action="Undefined(x00)" val_job="QPADEV000B" val_user="XYZZY"
   val_jobno="256937" object="TEST" object_library="CUS9242"
   object_type="*FILE" pgm_name="" pgm_libr="" workstation=""]

4.1.  Field Level Tagging

   In the field-level tagging method, the identifed <attribute,
   value>field is tagged with a "pii_data=true" attribute specifying the
   field to be sensitive or personal.  In case of log-level tagging
   approach, the data about fields that are personal is specified using
   "pii_name" attribute that contains list of one or more field deemed
   sensitive or personal.

   This log can be transformed as following using 'Field-level' tagging
   techique:

   <120> Apr 18 16:32:58 10.0.1.11 QAUDJRN: [AF@0 event="AF-Authority
   failure" violation="A-Not authorized to object" actual_type="AF-A"
   jrn_seq="1001363" timestamp="20120418163258988000"
   job_name="QPADEV000B" {user_name="XYZZY" pii_data="true"}
   job_number="256937" {err_user="XYZZY" pii_data="true"]
   [ip_addr="10.0.1.21" pii_data="true"] port="55875"
   action="Undefined(x00)" val_job="QPADEV000B" val_jobno="256937"
   object="TEST" object_library="CUS9242" object_type="*FILE"
   pgm_name="" pgm_libr="" workstation=""]

4.2.  Log Level Tagging

   <120> Apr 18 16:32:58 10.0.1.11 QAUDJRN: [AF@0 event="AF-Authority
   failure" violation="A-Not authorized to object" actual_type="AF-A"
   jrn_seq="1001363" timestamp="20120418163258988000"
   job_name="QPADEV000B" user_name="XYZZY" job_number="256937"

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   err_user="XYZZY" ip_addr="10.0.1.21" port="55875"
   action="Undefined(x00)" val_job="QPADEV000B" val_jobno="256937"
   object="TEST" object_library="CUS9242" object_type="*FILE"
   pgm_name="" pgm_libr="" workstation="", pii="user_name,err_user,
   ip_addr"]

   A new (metadata) "pii" field was added to the MSG part of the syslog
   log message.

   A more complicated example, that can be used to support the ability
   to radact different fields in different ways as per privacy
   preservation policy.

   <120> Apr 18 16:32:58 10.0.1.11 QAUDJRN: [AF@0 event="AF-Authority
   failure" violation="A-Not authorized to object" actual_type="AF-A"
   jrn_seq="1001363" timestamp="20120418163258988000"
   job_name="QPADEV000B" user_name="XYZZY" job_number="256937"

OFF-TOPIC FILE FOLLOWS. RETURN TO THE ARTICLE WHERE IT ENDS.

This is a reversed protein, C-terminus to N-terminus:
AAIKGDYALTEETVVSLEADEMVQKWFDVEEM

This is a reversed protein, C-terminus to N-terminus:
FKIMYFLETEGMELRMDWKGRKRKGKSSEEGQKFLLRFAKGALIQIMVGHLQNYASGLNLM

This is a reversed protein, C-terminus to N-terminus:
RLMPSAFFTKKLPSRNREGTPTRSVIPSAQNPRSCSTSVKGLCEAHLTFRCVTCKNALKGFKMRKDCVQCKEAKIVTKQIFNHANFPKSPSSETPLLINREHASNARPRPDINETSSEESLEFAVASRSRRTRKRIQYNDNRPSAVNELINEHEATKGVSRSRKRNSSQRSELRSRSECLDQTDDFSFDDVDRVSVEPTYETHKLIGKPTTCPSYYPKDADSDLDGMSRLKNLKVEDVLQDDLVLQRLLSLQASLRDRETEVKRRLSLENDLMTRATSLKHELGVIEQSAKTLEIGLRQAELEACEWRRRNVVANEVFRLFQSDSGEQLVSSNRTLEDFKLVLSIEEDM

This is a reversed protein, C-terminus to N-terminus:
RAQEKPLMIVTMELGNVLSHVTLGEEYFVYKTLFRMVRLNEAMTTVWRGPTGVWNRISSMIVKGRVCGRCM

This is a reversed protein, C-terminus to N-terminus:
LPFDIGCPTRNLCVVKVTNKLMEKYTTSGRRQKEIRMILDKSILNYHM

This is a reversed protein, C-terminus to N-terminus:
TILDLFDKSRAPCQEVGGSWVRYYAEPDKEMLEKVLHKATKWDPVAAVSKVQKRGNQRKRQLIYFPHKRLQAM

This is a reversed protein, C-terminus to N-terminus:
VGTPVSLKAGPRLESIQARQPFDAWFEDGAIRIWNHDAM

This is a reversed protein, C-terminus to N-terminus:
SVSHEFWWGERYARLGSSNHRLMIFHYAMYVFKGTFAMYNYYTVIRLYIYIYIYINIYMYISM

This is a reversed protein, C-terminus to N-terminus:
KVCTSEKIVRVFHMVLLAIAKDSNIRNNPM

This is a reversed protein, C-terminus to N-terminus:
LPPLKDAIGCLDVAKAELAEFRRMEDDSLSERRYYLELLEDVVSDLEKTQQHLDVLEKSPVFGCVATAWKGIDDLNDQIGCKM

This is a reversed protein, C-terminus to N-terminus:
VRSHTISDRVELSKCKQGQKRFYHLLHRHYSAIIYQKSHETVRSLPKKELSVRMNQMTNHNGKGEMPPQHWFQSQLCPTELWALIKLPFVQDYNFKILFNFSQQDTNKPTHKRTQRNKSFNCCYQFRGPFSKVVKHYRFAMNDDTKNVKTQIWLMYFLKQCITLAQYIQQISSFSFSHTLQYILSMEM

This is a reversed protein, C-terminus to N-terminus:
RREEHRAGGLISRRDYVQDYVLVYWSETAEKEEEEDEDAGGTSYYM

err_user="XYZZY" ip_addr="10.0.1.21" port="55875"
   action="Undefined(x00)" val_job="QPADEV000B" val_jobno="256937"
   object="TEST" object_library="CUS9242" object_type="*FILE"
   pgm_name="" pgm_libr="" workstation="",
   pii_name="user_name,err_user", pii_ipaddr="ip_addr"]

   where the log data is tagged with "pii_name" and "pii_ipaddr"
   attributes that specifies the senstive data in the log at a granular
   level.

5.  IANA Considerations

   We can consider defining a Structured Data ID for PII to specify
   various structured parameters.

6.  Security Considerations

   TBD

7.  Acknowledgements

   TBD

8.  Normative References

   [RFC2119]  Bradner, S., "Key words for use in RFCs to Indicate
              Requirement Levels", BCP 14, RFC 2119,
              DOI 10.17487/RFC2119, March 1997,
              <https://www.rfc-editor.org/info/rfc2119>.

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   [RFC3164]  Lonvick, C., "The BSD Syslog Protocol", RFC 3164,
              DOI 10.17487/RFC3164, August 2001,
              <https://www.rfc-editor.org/info/rfc3164>.

   [RFC6973]  Cooper, A., Tschofenig, H., Aboba, B., Peterson, J.,
              Morris, J., Hansen, M., and R. Smith, "Privacy
              Considerations for Internet Protocols", RFC 6973,
              DOI 10.17487/RFC6973, July 2013,
              <https://www.rfc-editor.org/info/rfc6973>.

Authors' Addresses

   Sandeep Rao
   Grab
   Bangalore
   India

   Email: sandeeprao.ietf@gmail.com

   Shivan Sahib
   Salesforce

   Email: shivankaulsahib@gmail.com

   Ryan Guest
   Salesforce

   Email: rguest@salesforce.com